If you've glanced at a magazine or online health site lately, you've probably been bombarded by the term 'superfood'. This is a term that is bandied about haphazardly, and often misunderstood, causing people to overeat (or just simply eat) the wrong foods.
Many older adults, especially those who are homebound, do not receive adequate balanced meals, which are important for managing chronic conditions such as diabetes and are vital for disease prevention. Unfortunately, proper nutrition and diet sometimes takes a backseat to other steps in disease management, but it should never be overlooked. The body needs to receive the right balance of calories, vitamins, minerals, enzymes, fats, and proteins from food in order to function well. Food as medicine is not a new concept, but a good diet should be taken seriously and be a top goal to help ensure better quality of life.
Topics: Home Delivered Meals
John Siegel is the VP of Business Development for GA Foods. He has extensive experience working with healthcare organizations to optimize benefits provided to their members. Contact John at 954-732-6886 or firstname.lastname@example.org to learn how your organization may benefit by providing these well-received services.
It may seem unbelievable, considering the abundance of food in the U.S., but malnutrition is a very real problem among the elderly. It’s estimated that as many as one out of every four senior citizens suffers from poor nutrition. This can have a serious negative impact on health, from lowered immunity to slower wound healing and exacerbation of existing diseases. It can lead to loss of weight and muscle strength, making daily activities more difficult and increasing the likelihood of falls.
Aging in place allows seniors the benefit of remaining in the familiar environment of their own home and maintaining more independence. While assisted living centers and nursing homes provide security and medical care for those who need it, aging in place is a better option for many. Resources like meal delivery help seniors remain independent at home for as long as possible. Here is what you should know about meals for seniors.
With winter just around the corner, it's time to start preparing your aging parents for inclement weather, particularly if they live in another city or state. When a winter storm hits, your parents may not have easy access to meals or other essentials. Here are some tips for long-distance caregivers:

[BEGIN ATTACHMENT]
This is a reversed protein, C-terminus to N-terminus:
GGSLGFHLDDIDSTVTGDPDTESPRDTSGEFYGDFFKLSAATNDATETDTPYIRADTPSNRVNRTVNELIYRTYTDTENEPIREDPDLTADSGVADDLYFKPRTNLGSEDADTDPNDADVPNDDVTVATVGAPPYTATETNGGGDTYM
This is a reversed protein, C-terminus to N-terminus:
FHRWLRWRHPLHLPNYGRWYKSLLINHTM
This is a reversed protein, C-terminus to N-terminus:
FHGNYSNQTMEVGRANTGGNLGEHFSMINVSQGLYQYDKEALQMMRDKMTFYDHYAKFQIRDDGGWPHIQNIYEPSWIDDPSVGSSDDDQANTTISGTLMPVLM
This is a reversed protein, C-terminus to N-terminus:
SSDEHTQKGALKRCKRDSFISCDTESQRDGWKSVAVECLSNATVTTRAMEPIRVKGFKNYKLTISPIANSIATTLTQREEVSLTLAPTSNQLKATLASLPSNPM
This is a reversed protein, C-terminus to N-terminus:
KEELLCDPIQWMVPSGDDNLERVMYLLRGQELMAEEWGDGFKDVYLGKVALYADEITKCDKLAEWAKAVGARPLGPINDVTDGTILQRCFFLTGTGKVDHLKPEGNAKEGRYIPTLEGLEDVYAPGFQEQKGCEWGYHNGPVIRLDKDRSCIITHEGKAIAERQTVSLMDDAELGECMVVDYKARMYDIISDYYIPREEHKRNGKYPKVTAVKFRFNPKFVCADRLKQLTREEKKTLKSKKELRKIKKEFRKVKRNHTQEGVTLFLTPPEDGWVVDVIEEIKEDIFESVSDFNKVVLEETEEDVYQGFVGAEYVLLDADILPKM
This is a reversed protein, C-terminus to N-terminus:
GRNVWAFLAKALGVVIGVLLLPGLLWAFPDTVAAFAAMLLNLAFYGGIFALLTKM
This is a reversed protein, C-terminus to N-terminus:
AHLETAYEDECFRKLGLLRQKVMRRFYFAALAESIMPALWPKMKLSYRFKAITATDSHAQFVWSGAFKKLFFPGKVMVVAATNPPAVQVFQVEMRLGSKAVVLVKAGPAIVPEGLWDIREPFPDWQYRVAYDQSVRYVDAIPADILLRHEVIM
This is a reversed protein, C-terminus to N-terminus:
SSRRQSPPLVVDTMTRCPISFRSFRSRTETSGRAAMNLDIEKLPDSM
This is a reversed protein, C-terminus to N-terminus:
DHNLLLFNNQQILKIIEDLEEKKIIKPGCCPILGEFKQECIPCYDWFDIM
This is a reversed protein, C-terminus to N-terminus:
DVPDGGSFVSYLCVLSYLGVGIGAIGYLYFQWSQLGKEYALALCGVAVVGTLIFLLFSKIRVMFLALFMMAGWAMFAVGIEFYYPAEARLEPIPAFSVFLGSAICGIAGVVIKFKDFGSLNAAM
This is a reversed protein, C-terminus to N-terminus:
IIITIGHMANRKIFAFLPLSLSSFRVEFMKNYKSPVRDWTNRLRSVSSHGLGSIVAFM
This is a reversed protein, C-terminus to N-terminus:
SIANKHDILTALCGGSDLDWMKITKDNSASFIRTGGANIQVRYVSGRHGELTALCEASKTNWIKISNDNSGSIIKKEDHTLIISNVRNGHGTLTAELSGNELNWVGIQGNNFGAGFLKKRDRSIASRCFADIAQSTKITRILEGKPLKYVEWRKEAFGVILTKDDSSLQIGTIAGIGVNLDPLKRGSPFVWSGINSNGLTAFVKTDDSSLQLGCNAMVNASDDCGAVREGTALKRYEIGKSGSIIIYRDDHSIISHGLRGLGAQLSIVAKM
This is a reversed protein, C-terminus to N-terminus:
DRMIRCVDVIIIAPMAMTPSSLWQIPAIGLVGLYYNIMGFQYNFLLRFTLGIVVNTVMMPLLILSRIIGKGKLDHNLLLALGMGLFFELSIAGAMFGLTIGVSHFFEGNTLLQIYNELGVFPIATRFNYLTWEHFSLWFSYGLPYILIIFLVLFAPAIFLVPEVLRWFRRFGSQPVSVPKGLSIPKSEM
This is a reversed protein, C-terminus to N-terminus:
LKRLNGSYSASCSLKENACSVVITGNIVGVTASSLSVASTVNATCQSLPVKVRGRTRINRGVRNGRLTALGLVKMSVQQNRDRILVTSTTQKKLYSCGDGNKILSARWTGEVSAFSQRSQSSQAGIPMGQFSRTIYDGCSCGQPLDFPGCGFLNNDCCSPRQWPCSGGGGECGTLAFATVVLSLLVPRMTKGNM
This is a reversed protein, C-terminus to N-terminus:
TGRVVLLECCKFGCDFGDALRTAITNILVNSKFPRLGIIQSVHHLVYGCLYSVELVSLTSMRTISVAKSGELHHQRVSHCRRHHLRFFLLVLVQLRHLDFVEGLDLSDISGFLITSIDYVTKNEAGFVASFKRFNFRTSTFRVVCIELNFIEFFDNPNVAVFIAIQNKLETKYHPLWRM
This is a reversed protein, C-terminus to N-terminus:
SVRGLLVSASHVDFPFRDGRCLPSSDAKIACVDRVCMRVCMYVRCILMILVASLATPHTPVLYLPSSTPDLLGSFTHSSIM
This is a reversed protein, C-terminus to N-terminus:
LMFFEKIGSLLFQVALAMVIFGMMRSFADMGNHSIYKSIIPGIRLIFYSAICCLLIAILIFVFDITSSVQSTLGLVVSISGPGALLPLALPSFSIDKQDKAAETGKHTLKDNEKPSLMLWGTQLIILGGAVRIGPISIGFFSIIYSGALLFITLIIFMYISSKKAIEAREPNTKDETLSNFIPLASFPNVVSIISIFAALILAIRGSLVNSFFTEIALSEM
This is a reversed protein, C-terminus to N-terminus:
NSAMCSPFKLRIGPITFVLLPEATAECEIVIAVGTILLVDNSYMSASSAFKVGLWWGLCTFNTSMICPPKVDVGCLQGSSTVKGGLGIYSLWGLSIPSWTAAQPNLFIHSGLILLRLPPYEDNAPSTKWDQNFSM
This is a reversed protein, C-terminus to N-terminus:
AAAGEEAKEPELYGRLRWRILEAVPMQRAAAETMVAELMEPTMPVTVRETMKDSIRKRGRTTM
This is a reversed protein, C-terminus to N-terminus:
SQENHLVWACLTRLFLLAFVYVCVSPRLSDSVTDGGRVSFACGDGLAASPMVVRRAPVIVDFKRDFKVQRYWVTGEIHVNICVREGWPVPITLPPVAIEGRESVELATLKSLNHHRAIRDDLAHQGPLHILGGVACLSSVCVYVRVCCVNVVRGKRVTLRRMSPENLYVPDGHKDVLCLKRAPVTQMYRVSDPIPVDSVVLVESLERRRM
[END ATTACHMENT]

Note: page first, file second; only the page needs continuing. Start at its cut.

Nine out of 10 Americans consume too much sodium. Too much sodium is a health concern for all ages, but particularly for older Americans. Kidney function declines with age, so seniors have a more difficult time removing excess sodium from their bodies. While the body needs an adequate amount of sodium to function, too much sodium can lead to stroke, heart failure, kidney disease, osteoporosis, and high blood pressure.
Dehydration in Seniors
Seniors need to be aware of the signs of dehydration. If they begin experiencing any symptoms, they need to increase their fluid intake. If the symptoms persist, they need to seek medical attention.
Not too long ago, I was walking through a neighborhood after a thunderstorm had passed by. I noticed an elderly woman with a walker, trying to cross the road. The recent downpour had created a wide puddle along the street that was several inches deep. She explained to me that she had new shoes on and she didn’t want to get them wet by stepping into the water. She needed to cross the street, because the bus that went to the local grocery store would be coming soon. We managed to get her across the puddle with minimal damage to her new shoes. I waited for the bus with her and found out grocery shopping was her Monday routine. Actually, it was her routine several times a week. She doesn’t have family nearby to help with shopping. During each trip to the grocery store, she buys only what will fit in the basket of her walker. After 15 or so minutes, the bus had not come. Since I do not rely on public transportation, it took awhile for me to realize that it was Memorial Day and the busses were not running on their regular schedule. I offered to get my car and take her to the store, but she decided her best option was to get back over that huge puddle and go back home. It was unsettling to me that she might not have food at home to eat. Unfortunately, there are too many seniors out there with the same issue.
Topics: Home Delivered Meals
This is the final post of our 5-part series, Impact of Nutrition Care on Patient Outcomes. In this series, we reviewed original research that shows the impact nutrition care has on patient outcomes.
This is the fourth of a 5-part series, Impact of Nutrition Care on Patient Outcomes. In this series, we will review original research that shows the impact nutrition care has on patient outcomes.